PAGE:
Perhaps a demon from the depths of Hell called out to Robyn, lovingly nicknamed Baby Kong by family friends. Who knows what compelled her to spin around and beeline for the cellar door, but I looked up as she skidded into her 180 and tore for the cellar. I don't know what held my tongue for the first couple of seconds, but I just sat and watched until she reached the threshold, then calmly alerted Suupi, "Thoopee, Wobbin's goin' down tha stare-ers."
Suupi spun around just as Robyn tipped over the edge and I could hear the rhythmic wumpwumpwump of the walker hitting every step. It was momentarily quiet before the final WUMP and Suupi screamed at the exact moment Robyn's little muffled wail traveled up from the dark abyss below. I went back to my drawing.
All this screaming alerted my dad from his death bed and he stumbled into the kitchen like a snotty tornado, bloodshot eyes wide open. What the hell?? He looked at me, then caught a glimpse of Suupi, still screaming, racing down the stairs. He sighed and followed her down. A few moments later they brought Kong back up, a gigantic goose egg on her forehead. Suupi was a blubbering mess, and asked to go home. She never came back.
Despite her vows to never care for children again, Suupi did wind up marrying Andre the Giant a few years later. She told me that despite that horror show, she always loved the name Robyn and named their daughter Robin after my sister. To note, Robin grew up without a scratch.
Some of my favorite babysitting moments were with my dad's bandmates; often dad had to drag one or both of us to practice if he couldn't find any local kids to watch us. Musicians are basically gigantic children, and I was fortunate to have these uncles often willing to stop what they were doing to toss me up in the air, or give me drumsticks and let me smash things. Playing catch, tag, or tickle fests were common, and they never tired of the millionth crappy Knock Knock joke a four year old could cough up on repetition. The practice studio was a place of wonder, so many knobs to turn, cables to plug/unplug, pedals to step on, strings to pluck! My dad would play Bad Cop and tell me to sit tight in the corner and draw for a while so they could work, but the guys never seemed to mind whenever my energy could no longer contain itself and I would jump up and juggernaut into a set of lanky legs for an impromptu wrestle match.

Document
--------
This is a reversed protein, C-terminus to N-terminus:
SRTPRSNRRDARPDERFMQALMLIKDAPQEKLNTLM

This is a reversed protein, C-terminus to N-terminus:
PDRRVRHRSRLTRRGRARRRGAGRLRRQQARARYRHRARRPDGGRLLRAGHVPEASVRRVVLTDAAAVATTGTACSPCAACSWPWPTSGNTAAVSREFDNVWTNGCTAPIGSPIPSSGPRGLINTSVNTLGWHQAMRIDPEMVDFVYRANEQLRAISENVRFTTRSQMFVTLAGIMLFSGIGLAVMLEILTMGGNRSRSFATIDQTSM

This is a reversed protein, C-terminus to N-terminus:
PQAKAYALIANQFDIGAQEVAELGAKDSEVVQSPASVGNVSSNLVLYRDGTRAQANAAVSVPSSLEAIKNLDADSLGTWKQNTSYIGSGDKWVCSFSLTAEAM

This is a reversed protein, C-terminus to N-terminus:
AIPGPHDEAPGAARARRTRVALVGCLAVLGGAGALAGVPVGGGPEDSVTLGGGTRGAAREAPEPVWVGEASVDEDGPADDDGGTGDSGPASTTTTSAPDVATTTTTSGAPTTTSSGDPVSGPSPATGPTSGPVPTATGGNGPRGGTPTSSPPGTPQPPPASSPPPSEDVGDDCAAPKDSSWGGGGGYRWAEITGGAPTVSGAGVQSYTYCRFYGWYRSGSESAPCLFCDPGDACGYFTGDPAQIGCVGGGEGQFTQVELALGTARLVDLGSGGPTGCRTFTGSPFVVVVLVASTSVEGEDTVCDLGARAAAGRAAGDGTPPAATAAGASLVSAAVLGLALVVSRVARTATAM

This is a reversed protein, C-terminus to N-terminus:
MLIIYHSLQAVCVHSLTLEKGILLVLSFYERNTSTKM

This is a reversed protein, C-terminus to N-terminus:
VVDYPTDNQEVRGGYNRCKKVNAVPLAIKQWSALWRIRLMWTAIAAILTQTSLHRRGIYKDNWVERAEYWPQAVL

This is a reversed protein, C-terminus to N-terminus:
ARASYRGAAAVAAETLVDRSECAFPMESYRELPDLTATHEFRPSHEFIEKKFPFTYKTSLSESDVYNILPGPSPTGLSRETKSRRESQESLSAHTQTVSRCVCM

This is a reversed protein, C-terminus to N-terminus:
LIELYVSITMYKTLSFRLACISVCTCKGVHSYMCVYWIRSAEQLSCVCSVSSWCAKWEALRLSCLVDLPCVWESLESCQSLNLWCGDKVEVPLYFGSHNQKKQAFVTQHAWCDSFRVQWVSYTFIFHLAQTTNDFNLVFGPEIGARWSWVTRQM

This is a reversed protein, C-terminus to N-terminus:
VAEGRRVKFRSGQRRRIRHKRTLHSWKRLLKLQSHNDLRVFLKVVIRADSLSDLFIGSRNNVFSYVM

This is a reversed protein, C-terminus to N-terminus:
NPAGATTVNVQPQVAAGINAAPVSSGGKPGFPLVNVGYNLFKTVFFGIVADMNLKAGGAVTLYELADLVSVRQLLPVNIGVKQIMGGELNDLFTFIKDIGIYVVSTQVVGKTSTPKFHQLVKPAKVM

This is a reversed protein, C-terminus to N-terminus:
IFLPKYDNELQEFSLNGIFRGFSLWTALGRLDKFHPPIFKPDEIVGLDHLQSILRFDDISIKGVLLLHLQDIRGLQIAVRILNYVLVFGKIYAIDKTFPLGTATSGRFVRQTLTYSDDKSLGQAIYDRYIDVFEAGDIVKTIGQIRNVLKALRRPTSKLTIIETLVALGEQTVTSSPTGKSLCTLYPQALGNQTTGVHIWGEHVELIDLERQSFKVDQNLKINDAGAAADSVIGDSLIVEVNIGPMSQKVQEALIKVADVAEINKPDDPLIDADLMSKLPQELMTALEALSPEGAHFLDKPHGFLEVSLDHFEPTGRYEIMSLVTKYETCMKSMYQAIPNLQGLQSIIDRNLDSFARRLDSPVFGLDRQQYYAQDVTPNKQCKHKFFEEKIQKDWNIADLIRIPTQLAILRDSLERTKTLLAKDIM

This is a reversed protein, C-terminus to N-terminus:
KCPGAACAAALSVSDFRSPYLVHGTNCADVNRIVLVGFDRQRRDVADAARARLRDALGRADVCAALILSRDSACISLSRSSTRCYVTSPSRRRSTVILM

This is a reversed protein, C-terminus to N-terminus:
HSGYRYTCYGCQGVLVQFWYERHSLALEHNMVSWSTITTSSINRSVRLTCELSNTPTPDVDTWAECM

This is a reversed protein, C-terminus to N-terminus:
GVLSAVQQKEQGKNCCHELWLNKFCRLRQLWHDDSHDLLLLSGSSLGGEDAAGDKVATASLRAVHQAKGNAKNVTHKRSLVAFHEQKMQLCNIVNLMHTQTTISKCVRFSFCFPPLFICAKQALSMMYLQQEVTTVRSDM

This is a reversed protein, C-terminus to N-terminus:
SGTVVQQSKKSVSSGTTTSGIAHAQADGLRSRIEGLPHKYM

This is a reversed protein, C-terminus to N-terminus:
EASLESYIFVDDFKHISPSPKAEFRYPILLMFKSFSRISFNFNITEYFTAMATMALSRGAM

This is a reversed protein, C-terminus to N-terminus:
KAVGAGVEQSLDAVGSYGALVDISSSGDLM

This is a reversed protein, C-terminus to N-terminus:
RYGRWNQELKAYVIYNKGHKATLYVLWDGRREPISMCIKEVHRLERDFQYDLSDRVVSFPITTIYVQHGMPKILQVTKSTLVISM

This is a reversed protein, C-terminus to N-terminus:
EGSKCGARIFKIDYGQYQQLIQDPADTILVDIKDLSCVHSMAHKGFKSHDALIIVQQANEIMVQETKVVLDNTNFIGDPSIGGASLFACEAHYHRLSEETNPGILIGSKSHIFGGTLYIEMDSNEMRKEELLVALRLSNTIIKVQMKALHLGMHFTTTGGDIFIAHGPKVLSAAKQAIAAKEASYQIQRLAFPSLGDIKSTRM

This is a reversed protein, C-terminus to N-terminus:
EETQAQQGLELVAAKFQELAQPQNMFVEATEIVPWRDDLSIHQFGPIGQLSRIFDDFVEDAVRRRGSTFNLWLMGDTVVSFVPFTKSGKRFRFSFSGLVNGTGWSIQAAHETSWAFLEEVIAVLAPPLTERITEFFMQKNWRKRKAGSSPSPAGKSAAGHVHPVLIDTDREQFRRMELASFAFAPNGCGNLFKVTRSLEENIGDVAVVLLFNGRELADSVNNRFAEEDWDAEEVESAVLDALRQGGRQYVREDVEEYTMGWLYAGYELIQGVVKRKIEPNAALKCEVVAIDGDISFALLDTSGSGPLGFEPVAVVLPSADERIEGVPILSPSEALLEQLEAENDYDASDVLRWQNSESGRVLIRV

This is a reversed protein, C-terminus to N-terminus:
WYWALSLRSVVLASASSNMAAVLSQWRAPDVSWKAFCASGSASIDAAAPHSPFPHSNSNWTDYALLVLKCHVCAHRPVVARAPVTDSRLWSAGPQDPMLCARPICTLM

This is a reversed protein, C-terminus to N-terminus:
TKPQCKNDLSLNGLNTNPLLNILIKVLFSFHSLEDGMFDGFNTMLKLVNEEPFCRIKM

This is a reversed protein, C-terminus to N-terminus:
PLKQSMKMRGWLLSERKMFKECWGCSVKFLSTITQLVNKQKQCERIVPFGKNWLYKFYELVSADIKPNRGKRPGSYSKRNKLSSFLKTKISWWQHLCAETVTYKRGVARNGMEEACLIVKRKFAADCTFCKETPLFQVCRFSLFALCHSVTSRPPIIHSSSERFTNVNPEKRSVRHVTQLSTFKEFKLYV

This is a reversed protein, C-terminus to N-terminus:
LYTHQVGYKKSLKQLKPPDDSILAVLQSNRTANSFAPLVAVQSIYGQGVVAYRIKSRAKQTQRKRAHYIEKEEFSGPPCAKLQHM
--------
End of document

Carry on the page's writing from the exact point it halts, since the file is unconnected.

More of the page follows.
There was only one babysitter I was not fond of, a neighbor lady named Bonnie. Bonnie was in her late twenties, did not seem to have a job of note and was terribly obese. Bonnie was unkempt and slow; I've never met anyone who seemed permanently stuck in slow motion. Her favorite word was "bummer". Everything was a "bummer".
Bonnie did not own a comb. I don't mean metaphorically, either. She had long, frizzy brown hair that was not quite one enormous dreadlock. I had never met an adult with hair so bad. It bothered my little sister so much that one evening Robyn emerged from our bathroom with a wide-toothed comb in hand, determined to take a shot at Bonnie's mop. Bonnie's sloth-like protests were no match for Baby Kong, who lept up onto the arm of the couch and attacked Bonnie's head with the comb. Bonnie could not reach for the comb as it plunged into her hair with the force of a freight train. My mouth dropped open at the site of the comb AND my sister's hand getting caught in the hair like a greasy web, my sister tearing and yanking away, Bonnie's slurring "heeeeeyyyyyy, oowwwwwwww", and finally hearing the snap of plastic as the comb actually broke in two. My sister was able to get her hand out, but the comb was forever lost, like the Titanic to the Atlantic. I doubt James Cameron could even imagine a resurrection scenario for that poor comb.
I had the regular stream of teen babysitters, some better than others (I loved the one who let me crank call people). I was fortunate that most of my babysitters were simply well intended goofballs, but the 1970s gave way to the sobering reality that kids really do need more than a toilet and a bed to crash on. Nowadays, "safety" is the calling card of the parent. As it should be. However, I can "safely" say that you will never read stories anything like this from the future blogs of today's children. And that's kind of a shame.
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Julie Baroh is a US artist, entrepreneur, and chronic chatterbox.